Equity markets give solid earnings the cold shoulder

Richard spells out why good earnings reports have failed to excite equity markets, and what the second-half may look like.

There has been little cheer in the equity market after the largely positive earnings reports this quarter. The excitement of repeated new highs in the stock markets appears to be wearing thin. Yet we see solid fundamentals and returns in the second half, with the latter largely tracking earnings growth.


We look at the price reaction in the day after companies released their earnings. Shares of companies that beat estimates of both earnings-per-share (EPS) and sales only outran the broader market slightly, if at all, as the chart above shows. For example, the S&P 500 companies beating on both have on average traded flat compared to the benchmark, versus nearly 1% outperformance last quarter. Meanwhile, shares in companies that missed on both earnings and sales dropped sharply, especially in Europe.

A high bar for the second half

Investors may be on to something: It will be more difficult for companies to achieve the same EPS growth in the second half, as the earnings recovery in the second half of 2016 is a higher hurdle. The energy sector’s strong contribution to earnings is waning, after its earnings rebound has delivered nearly a quarter of the EPS growth in the U.S. market and half of that in Europe in the second quarter. A stronger euro could slow the pace of earnings growth among European companies. The earnings revisions ratio—the ratio of earnings estimate upgrades to downgrades—in Europe has in fact fallen to a one-year low.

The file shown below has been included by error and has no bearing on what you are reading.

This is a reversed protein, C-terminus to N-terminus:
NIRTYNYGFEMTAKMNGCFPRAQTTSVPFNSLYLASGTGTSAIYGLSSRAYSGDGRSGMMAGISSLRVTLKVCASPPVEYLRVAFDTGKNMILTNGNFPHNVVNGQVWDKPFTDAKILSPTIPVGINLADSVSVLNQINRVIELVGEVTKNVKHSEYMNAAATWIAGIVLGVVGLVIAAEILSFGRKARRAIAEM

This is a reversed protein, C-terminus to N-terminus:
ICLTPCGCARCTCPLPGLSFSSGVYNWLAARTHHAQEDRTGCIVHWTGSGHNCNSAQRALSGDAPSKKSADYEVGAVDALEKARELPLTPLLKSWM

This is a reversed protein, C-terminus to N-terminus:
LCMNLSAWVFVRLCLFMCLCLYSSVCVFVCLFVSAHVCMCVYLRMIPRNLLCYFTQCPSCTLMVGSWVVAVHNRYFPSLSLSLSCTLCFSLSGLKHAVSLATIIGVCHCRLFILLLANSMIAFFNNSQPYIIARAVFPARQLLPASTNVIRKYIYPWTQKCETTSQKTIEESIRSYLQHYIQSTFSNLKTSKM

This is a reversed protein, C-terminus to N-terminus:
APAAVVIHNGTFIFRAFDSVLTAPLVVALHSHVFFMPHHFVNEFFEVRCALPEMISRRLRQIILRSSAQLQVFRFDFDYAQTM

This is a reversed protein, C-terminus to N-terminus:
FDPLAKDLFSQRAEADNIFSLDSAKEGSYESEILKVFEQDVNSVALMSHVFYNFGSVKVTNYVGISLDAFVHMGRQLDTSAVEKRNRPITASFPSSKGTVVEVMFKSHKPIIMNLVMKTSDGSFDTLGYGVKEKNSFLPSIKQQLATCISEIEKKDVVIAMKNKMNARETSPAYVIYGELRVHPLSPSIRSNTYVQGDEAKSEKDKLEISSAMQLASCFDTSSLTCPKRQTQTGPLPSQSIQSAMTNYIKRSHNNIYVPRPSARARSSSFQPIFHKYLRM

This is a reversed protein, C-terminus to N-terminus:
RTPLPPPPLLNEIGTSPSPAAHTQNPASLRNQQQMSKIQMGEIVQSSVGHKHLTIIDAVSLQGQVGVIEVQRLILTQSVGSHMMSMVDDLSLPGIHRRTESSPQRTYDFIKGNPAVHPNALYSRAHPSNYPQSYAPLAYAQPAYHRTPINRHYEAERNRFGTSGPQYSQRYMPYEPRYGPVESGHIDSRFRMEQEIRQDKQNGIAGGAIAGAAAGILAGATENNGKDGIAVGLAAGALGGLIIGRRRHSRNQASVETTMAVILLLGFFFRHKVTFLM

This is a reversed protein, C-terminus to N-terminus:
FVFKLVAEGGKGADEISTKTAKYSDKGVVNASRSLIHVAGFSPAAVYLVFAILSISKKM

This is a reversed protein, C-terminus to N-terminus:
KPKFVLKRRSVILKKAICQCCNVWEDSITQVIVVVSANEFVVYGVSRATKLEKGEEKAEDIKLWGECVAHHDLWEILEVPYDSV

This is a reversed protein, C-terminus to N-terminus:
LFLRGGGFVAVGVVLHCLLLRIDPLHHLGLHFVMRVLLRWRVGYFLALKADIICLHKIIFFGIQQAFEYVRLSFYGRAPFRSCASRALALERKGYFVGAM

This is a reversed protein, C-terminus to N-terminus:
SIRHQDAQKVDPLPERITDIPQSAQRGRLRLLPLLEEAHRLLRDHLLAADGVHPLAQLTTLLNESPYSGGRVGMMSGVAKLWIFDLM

A bull market stretching eight years—and nearly weekly new highs—seems to be weighing on investor enthusiasm. That said, this earnings season has affirmed our positive view on equity fundamentals. Second-quarter sales grew nearly 6% on the year in the U.S.—the second-highest growth in five years. We expect technology and financials to lead earnings growth in the second half. And the steady and sustained global economic expansion provides a favorable backdrop for risk-taking.

Bottom line: We expect fundamentals to stay positive in the second half, and see returns generally keeping pace with earnings growth. Cautious investor sentiment should keep valuation multiples in check, particularly in the U.S., we believe. We see opportunities in emerging market equities, as economic reforms, improving corporate fundamentals and reasonable valuations provide support. Read more market insights in my Weekly Commentary.

Richard Turnill is BlackRock’s global chief investment strategist. He is a regular contributor to The Blog.

Listen to Richard Turnill and Jeff Rosenberg talk about BlackRock’s midyear investment outlook on the inaugural episode of our podcast, The Bid.

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